First group was The Great Plains; his second group was The Gibson Brothers; group signed with Old Age Records, released debut album Build A Raft, 1986; group signed with Homestead Records; released Big Pine Boogie, 1988; Dedicated Fool, 1989; released Punk Rock Drivin’ Song of a Gunn, 1990; released The Man Who Loved Couch Dancing, Positive Records, 1991; released On The Riviera, Mango Records, 1991; released Memphis Sol Today!, Sympathy For the Record Industry Records, 1993; left The Gibson Brothers and formed The Bassholes; signed with In The Red Records; released Bassholes debut album Haunted Hill, 1995; along with his Bassholes work also spent time working with group Gaunt, and Ross Johnson; released Deaf Mix Vol. 3, In The Red, 1997; released Blue Roots, Matador label, 1997; started another band, Ego Summit; signed with Old Age/No Age Records, released Ego Summit’s debut album The Room’s Not Big Enough, 1977; released When My Blue Moon Turns Red Again and Long Way Blues 1996-1998, released EP “Lion’s Share/Jesus Book,” In The Red Records, 1998; released EP “Problem/Change Had to Come,” In The Red Records, 1998.
Addresses: Record company —In The Red Records, 2627 E. Strong PL, Anaheim, CA 92806, TEL-(818)-841-2473/FAX: (818)-841-2713, Mr.; Don Howland Website —http://www.cpedu.rug.nl/~evert/bands/gh/howlandd.htm.
stripped down garage-recorded hard rock with lyrics frequently harsh and heavy on dark themes. “To me the Germs song off of the Cruising soundtrack, which we covered, and a Blind Willie McTell song have pretty much the same vibe-very dark, sexually maladjusted and pretty in a very ugly way,” he told Baise. Howland’s unique style involves adopting old blues lyrical motifs to quirky rock progressions, taking Bob Dylan songs and making them unrecognizable and creating what many music critics have called a “dark surrealism.”
Throughout the last half decade, The Bassholes began making a niche for themselves in the indie alternative rock market. While doing this, Howland decided to start creating more branches in his ever expanding musical repretoire. However, Howland has to maintain his day job as a teacher. This is a situation which causes him a lot of tension, grief, and upset. “I don’t think the Bassholes’ records would sound the way they do if I didn’t have a really frustrating job,” Howland told Baise. His job became even more frustrating in 1998 when two of his students committed several high-profile murders which gained a lot of sensational press and further depressed Howland. When asked about the crimes of his ex-students, he simply gave a one sentence deadpan reply to Baise; “It was a bad year for Columbus, Ohio.”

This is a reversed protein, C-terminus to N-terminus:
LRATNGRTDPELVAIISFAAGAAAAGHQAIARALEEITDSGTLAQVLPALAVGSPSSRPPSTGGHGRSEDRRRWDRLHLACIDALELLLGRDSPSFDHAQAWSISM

Howland not only works his teaching job during the day and his music at night, he also has the energy to involve himself with outside musical projects for up and coming independent rock bands. Besides working with Gaunt and Ross Johnson, he with the infamous band Southern Culture On The Skids, appeared on “Los Falanas,” and has recently recorded four-seven-inch singles for the Sympathy For The Record Industry opus. However, his most recent sidework is a new band called Ego Summit. This latest Howland effort has teamed him up with old Gibson Brothers alumni, Ron House and Tommy Jay. The group’s debut album, The Room’s Not Big Enough, was released in 1997. It features Howland at his musical best with songs like “Ego’s Bridge”, “We Got it All,” and “Black Hole”. It appeared that Howland is doing the impossible on many fronts, but is increasingly commercially successful. He also appears to be doing well in his day job, but one day, he hopes to be able to support himself solely from his musical work.
Best of Gibson Brothers, Unidisc, 1993.
Deaf Mix, Vol. 3, In the Red, 1997.
Haunted Hill, In the Red, 1995.
Long Way Blues 1996-98, Matador, 1998.
Punk Rock Drivin’ Song of a Gun, Homestead, 1990.
The Room’s Not Big Enough, Ego Summit, Old Age/No Age Records, 1997.
Metro Times (Detroit), July 15-21, 1998.
All-Music Guide Web Site, http://www.allmusic.com.
—Timothy Kevin Perry
More From encyclopedia.com
Jay Farrar , Wilco Alternative country group For the Record… Selected discography Sources When the progressive country band Uncle Tupelo broke apart in 1994, one… Prong , Prong Rock band For the Record … Selected discography Sources In the late 1980s, New York’s Prong hit the scene with a vengeance, blending their own… Teenage Fanclub , Teenage Fanclub Rock band For the Record… Bandwagonesque Acclaimed “Nothing Too Satanic” Hoped for Luck With Thirteen Selected discography Sources “R… Guided By Voices , Guided by Voices Guided by Voices Rock band The Ohio-based band Guided By Voices toiled in obscurity for years, their penchant for melodic-yet-noisy… Destroyer , Rock group Despite the moniker under which Daniel Bejar has performed since 1995, the music of Destroyer hardly lives up to its aggressive name. Rath… Blonde Redhead , Blonde Redhead Punk rock band For the Record… Selected discography Sources Although the New York-based trio Blonde Redhead made a connection with the…
About this article
Updated About encyclopedia.com content Print Article
You Might Also Like